Having assistants has changed my personal life in unexpected ways. My need for socializing has altered, because I'm with people in my studio all day long. I learn about their lives and become involved with them in a peripheral way. At first, this became so engrossing that I didn't know how to maintain a personal life of my own. I was hypnotized by the richness of having other people's lives around me. I've also learned attitudes from my assistants that I wouldn't have learned otherwise. Unlike me, a lot of artists come from professional families, and have been to college or art school. And because my studio is generally filled with assistants, I tend to develop my ideas while traveling, when I'm alone in motels.

I've changed the way I think about hiring. I started out hiring an assistant who was a friend of a friend, then I let her hire her friends, and they hired their friends, and so on. I got a lot of people from the same circles, usually from Cooper Union or the Whitney Independent Study Program. Lately, I've learned that it makes sense to run an ad in the paper - I don't list my name - and interview applicants from a wider field. I look for people who really want the job and will enjoy it, people who appreciate the effort I make to give them a regular eight-hour day of work when there might not be any work to do. I tend to resent those who approach the job solely as a way of making contacts.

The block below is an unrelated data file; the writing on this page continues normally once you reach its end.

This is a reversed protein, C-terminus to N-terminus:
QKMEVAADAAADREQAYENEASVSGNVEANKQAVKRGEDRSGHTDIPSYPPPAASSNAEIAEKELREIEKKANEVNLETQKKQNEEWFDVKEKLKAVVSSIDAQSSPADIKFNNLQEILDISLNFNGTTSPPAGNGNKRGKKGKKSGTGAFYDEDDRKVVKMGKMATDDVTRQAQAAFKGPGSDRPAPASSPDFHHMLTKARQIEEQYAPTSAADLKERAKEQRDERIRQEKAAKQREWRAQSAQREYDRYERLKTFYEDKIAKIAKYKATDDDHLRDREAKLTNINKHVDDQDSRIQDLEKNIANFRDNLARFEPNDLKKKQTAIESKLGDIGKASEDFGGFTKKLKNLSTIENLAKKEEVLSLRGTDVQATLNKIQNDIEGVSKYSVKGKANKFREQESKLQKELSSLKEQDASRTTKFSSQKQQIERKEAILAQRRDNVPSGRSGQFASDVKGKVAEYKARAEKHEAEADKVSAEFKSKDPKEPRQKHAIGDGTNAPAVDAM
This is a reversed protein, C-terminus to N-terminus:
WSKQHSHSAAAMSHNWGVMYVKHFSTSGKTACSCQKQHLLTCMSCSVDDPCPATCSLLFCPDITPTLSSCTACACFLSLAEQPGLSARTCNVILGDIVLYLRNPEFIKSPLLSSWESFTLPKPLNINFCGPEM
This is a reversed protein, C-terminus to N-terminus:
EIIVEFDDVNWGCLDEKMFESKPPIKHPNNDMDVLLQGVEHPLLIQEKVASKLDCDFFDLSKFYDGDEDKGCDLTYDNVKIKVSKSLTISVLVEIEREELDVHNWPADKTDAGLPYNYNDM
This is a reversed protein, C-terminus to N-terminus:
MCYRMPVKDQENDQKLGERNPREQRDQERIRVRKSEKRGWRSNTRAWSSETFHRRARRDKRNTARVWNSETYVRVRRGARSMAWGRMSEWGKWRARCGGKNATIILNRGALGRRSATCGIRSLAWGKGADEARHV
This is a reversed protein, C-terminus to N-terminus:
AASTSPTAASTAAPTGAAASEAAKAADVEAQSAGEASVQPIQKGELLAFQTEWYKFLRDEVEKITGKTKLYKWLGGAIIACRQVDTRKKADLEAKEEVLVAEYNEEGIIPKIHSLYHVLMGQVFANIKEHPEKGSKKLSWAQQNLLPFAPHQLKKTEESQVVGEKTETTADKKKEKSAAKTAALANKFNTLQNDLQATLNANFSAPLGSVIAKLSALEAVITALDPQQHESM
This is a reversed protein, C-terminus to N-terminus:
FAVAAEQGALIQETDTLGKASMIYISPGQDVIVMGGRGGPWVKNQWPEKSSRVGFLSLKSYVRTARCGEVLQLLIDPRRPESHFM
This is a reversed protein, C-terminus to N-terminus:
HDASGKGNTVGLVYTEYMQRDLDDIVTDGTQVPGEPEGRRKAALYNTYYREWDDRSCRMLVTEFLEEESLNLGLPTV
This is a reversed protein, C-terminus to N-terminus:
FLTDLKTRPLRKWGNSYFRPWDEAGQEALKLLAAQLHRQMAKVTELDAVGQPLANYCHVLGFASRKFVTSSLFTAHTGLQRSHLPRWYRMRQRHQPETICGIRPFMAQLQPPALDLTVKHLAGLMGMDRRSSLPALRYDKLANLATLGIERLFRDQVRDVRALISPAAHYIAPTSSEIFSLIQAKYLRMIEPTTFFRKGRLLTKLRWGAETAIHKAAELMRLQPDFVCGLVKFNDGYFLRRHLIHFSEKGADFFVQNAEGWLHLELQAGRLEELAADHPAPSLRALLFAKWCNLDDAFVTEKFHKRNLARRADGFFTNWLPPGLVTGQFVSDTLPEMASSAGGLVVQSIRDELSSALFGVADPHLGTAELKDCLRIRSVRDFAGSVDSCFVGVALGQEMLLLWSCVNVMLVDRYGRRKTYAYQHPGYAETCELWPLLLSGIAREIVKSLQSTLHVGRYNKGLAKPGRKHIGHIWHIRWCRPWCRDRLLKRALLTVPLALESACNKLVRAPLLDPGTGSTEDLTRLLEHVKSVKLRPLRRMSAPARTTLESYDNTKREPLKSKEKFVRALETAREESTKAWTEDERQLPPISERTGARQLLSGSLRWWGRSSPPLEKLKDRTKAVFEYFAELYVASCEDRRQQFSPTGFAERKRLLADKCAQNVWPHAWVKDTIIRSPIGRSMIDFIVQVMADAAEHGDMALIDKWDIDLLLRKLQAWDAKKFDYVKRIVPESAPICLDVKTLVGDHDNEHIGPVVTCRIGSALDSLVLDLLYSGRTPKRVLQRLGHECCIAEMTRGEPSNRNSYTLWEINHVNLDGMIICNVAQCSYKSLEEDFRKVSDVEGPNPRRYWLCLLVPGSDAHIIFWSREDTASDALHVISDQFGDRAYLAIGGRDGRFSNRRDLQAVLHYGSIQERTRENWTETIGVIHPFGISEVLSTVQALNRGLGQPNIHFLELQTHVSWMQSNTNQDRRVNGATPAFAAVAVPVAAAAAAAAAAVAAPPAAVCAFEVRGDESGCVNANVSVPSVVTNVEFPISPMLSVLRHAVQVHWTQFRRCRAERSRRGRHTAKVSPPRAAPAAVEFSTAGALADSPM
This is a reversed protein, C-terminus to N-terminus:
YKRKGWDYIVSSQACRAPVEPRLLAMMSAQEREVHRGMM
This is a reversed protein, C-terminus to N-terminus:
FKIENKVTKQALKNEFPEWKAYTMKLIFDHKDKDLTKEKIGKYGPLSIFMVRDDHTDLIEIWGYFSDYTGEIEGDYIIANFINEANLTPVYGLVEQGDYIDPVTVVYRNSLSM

My assistants tell me that working for me has influenced their work, but it's usually in ways that you wouldn't guess. People often tell me that they are influenced by my painting style, for instance; and I notice that they all are influenced by the way I run my studio operation, because they don't learn this in school. They don't learn about packing and shipping, or how galleries and museums function. I've never had an assistant who seemed greatly influenced by the philosophy of my work. I do like to know what my assistants' life goals are; I had an assistant for three years who hoped to run an art gallery some day, and so I enjoyed steering her toward those tasks that would help her learn how this area of the art world functions.

The idea of having my own little factory obviously appeals to me, although my studio has never functioned like a real factory where every object is a replica of every other object, all exactly alike. It's usually central to my production routine, in fact, that each object is completely unique. For the show of the "Lost Objects" [see A.i.A., June '92], for instance, I had 15 different molds for the dinosaur bones, and 50 different colors of paint; we were able to make 750 different works without repeating. My "Plaster Surrogates" are done according to a similar system. My "Drawings" and my "Individual Works" require very elaborate organization to maintain the individuality of each piece; I've made over 38,000 of these two kinds of objects, each completely unique, which are displayed and sold in very large collections. My studio manager is in charge of maintaining these systems, which we call "cycling." She keeps track to make sure nothing is ever duplicated, and it's the most important job in my studio.

However, to really appreciate my work I think it's important to understand that I design my projects with a certain type of social behavior in mind. My assistants often work sitting around a table, listening to music and talking to each other as they paint the objects. This communal process is an important part of the narrative I want my work to convey, and it is this conviviality that I most enjoy in running my studio.

April, 1992
New York City

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"Making Art, Making Artists"